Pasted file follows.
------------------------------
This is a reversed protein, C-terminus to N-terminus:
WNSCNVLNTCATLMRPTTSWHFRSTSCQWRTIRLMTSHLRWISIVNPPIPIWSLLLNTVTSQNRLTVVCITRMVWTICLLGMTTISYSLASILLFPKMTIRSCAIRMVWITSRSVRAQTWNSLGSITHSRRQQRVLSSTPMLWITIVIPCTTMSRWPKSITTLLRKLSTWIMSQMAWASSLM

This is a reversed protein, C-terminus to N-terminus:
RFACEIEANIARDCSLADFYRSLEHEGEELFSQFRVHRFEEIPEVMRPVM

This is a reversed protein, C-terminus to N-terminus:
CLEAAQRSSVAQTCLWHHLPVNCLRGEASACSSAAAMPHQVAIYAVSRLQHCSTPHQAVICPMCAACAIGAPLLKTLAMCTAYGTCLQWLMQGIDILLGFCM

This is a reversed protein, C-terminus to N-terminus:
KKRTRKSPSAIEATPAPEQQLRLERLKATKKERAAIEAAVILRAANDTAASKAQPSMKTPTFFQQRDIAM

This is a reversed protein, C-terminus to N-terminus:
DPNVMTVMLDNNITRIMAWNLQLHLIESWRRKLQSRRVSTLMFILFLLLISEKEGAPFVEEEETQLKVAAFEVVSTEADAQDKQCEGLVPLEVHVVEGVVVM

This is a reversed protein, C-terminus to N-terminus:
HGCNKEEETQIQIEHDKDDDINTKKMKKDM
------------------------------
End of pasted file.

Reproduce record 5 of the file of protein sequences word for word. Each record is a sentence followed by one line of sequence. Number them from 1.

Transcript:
This is a reversed protein, C-terminus to N-terminus:
DPNVMTVMLDNNITRIMAWNLQLHLIESWRRKLQSRRVSTLMFILFLLLISEKEGAPFVEEEETQLKVAAFEVVSTEADAQDKQCEGLVPLEVHVVEGVVVM